LAKE FOREST, Ill. - Seven decades after their T-formation offense defined the quarterback as the most important position on an NFL field, the Chicago Bears began the 2010 season with a playbook seemingly designed to render their quarterback extinct.
New offensive coordinator Mike Martz had arrived with a reputation as a quirky genius, and the quirks were revealed well before the genius.
Martz drew up game plans built around the powerful arm of Jay Cutler, whose potential to connect with receivers running long and winding pass routes was supposed to be realized by a seven-step drop into the pocket.
For Bears fans restlessly awaiting a verdict on embattled head coach Lovie Smith, at least Martz’s pass-centric scheme promised something different.
It was different, to be sure. The receivers struggled for clearance.
The offensive linemen couldn’t hold their blocks long enough for the quarterback to set up. The running backs, traditionally a staple of any Bears offense, were reduced to ground-level observers, as baffled about their de-emphasized role as everybody else. A 3-0 start belied the fact that Martz had transformed Cutler into a human tackling dummy. And then it got ugly.
The Giants, relying on a bread-and-butter defensive package that showed almost no blitzing, sacked Cutler nine times in the first half. (Nine sacks, one half: it’s an NFL record that’ll never be threatened.)
Two weeks later, the Seahawks succeeded with another approach, tormenting Cutler with a pass rush augmented by blitzing defensive backs.
As soon as Chicago’s playoff rematch with the Seahawks was set for Sunday, Martz and his fellow offensive coaches reviewed the Oct. 17 game tape with the players. The viewing was like sitting through a marathon of bad horror movies. Think of “Killer Klowns from Outer Space,” followed by “Mars Needs Women,” followed by “The Howling III: The Marsupials.”
“It was kind of tough to watch,” said Bears tight end Greg Olsen.
Added Martz: “We just look at the mistakes, and they were kind of amazed at some of the things they did. That’s just where we were at the time. We just had to get better, piece by piece.”
After a defeat to the Redskins left the Bears with a 4-3 record entering their bye week, it was clear Martz had reached a crossroads:
He either could maintain an obstinate belief in a scheme that once had turned the Rams into The Greatest Show on Turf, or he could show himself to be flexible – never his strength as a head coach.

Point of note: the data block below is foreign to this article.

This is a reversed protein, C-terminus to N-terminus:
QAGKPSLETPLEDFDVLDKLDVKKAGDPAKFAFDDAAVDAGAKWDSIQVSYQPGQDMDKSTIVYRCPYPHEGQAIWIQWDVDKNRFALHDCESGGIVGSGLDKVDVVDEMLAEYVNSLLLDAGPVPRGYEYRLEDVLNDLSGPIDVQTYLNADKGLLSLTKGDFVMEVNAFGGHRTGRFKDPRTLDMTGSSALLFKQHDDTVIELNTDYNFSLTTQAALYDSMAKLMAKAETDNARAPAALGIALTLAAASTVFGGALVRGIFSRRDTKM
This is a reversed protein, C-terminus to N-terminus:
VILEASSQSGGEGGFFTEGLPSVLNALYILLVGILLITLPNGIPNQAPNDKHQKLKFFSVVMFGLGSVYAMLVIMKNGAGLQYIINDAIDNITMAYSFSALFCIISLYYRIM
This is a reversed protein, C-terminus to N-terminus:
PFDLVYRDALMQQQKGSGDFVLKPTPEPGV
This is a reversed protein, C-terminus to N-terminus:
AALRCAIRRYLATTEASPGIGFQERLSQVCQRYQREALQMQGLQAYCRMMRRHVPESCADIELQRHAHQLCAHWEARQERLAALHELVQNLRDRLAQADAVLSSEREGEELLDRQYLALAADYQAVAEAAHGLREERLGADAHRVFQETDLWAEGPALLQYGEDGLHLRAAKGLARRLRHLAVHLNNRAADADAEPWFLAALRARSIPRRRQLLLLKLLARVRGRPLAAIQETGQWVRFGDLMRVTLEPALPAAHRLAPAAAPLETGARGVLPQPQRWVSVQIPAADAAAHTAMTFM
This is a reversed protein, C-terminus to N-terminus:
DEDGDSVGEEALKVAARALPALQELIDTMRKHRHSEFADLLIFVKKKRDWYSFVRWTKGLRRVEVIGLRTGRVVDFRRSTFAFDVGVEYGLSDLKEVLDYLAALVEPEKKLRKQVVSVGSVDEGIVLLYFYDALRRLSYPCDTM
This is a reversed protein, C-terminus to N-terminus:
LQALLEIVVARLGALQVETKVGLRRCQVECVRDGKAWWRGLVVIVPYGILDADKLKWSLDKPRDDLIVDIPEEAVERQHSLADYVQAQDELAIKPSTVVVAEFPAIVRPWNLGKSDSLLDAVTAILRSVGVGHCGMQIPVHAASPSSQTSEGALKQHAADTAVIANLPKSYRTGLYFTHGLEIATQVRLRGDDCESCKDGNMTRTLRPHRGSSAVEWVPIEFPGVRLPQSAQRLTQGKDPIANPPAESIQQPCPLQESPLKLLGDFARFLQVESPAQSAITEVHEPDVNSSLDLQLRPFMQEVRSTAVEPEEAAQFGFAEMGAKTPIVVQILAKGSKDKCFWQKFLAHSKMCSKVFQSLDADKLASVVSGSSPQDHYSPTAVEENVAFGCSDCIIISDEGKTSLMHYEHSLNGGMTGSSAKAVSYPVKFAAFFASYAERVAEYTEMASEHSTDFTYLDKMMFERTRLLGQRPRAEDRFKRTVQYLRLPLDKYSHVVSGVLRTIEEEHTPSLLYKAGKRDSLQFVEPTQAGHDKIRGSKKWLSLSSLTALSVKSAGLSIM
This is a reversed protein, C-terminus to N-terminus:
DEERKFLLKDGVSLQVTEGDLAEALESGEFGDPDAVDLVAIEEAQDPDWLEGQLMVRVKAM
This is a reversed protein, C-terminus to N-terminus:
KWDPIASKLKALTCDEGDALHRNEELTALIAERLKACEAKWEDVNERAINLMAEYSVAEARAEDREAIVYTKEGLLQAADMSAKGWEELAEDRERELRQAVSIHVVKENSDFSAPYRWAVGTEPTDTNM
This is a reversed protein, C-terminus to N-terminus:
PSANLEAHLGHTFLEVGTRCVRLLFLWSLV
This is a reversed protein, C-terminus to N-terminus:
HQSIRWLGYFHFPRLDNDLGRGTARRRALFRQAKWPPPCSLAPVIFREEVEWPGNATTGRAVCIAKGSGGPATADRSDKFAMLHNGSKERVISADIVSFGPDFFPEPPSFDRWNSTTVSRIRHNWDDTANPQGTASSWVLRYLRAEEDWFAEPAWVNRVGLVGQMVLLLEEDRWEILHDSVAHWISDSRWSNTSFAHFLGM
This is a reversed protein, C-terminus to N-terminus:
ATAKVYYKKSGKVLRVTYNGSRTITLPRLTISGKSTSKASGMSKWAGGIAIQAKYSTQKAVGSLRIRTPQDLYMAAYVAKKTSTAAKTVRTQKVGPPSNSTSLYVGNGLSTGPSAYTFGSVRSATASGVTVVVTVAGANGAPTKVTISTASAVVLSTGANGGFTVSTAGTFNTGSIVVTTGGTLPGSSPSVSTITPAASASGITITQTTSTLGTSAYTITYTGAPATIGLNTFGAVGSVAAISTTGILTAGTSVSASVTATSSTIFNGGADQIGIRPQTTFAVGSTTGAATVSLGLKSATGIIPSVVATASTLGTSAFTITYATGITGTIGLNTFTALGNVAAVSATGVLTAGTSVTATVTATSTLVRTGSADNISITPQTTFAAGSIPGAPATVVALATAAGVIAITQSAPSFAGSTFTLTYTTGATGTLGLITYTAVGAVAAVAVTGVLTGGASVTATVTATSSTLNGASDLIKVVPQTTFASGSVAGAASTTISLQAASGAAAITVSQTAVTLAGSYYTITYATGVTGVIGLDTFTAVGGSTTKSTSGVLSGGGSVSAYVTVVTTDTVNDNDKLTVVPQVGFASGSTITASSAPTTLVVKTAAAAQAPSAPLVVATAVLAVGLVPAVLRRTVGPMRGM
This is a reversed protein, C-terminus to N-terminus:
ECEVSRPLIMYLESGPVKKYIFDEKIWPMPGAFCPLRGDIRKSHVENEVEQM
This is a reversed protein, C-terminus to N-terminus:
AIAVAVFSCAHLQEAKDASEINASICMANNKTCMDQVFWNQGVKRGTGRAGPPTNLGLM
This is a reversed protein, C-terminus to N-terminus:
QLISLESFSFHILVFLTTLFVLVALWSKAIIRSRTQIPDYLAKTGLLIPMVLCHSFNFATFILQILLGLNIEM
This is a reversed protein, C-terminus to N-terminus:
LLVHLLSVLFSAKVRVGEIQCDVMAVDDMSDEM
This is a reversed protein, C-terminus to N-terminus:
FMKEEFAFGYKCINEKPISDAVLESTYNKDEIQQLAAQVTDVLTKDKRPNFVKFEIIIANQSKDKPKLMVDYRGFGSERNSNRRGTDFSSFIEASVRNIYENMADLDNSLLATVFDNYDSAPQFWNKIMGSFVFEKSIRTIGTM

In a decision that saved both the Bears’ season and their offensive coordinator’s job, Martz adjusted the playbook to better fit his players’ abilities. Cutler’s deep drop was scrapped, decreasing the time required for the revamped line to sustain protection. Receivers’ routes were shortened and simplified. Most important was the implementation of a ground game, featuring versatile back Matt Forte, to offset defensive linemen bent on harassing the quarterback.
“I just think he had to see, once we got the line squared out and figured out, what we were going to do,” Forte said of Martz. “We couldn’t just throw the ball all the time.”
During their 23-20 loss to the Seahawks, the Bears countered 39 passes with just 14 rushing attempts. A week later, a 17-14 defeat to the ’Skins found the Bears passing 40 times, with 16 runs. Such imbalance produced too many third-and-longs – 0-for-13 against Seattle – which in turn put undue strain on a defense that relies more on quickness than strength.
Over the nine games after the bye week, the Bears ground-air ratio was virtually equal: 258 runs, 251 passes. Third-down efficiency improved. (Chicago finished 27th of 32 teams, but it had ranked last in the league.) More conversions on third-and-short increased time of possession.
“The offense,” Bears middle linebacker Brian Urlacher pointed out Thursday, “is the reason our defense played so good the second half of the season. They held onto the ball. They converted third downs. They ran the ball. They kept us on the sideline and kept us fresh. Everybody feels great right now, because we’ve been rested, for the most part, the second half of the season.”
Another beneficiary of the Bears’ midseason metamorphosis is the head coach. Smith, like the Seahawks’ Pete Carroll, regards himself as a defensive tactician who generally gives the offensive coordinator the freedom to call plays.
How influential was Lovie Smith in dialing down the high-risk component of an offense that made Cutler vulnerable every time he dropped back seven steps? Did Smith confront Martz with a plea to exercise common sense?
Aside from Smith and Martz, nobody knows. What’s undeniable is that Smith has increased his chances of retaining his job for another three or four years, and that Martz, the quirky genius, has proven himself able to grasp the fundamental lesson of football science.
If it ain’t working, fix it.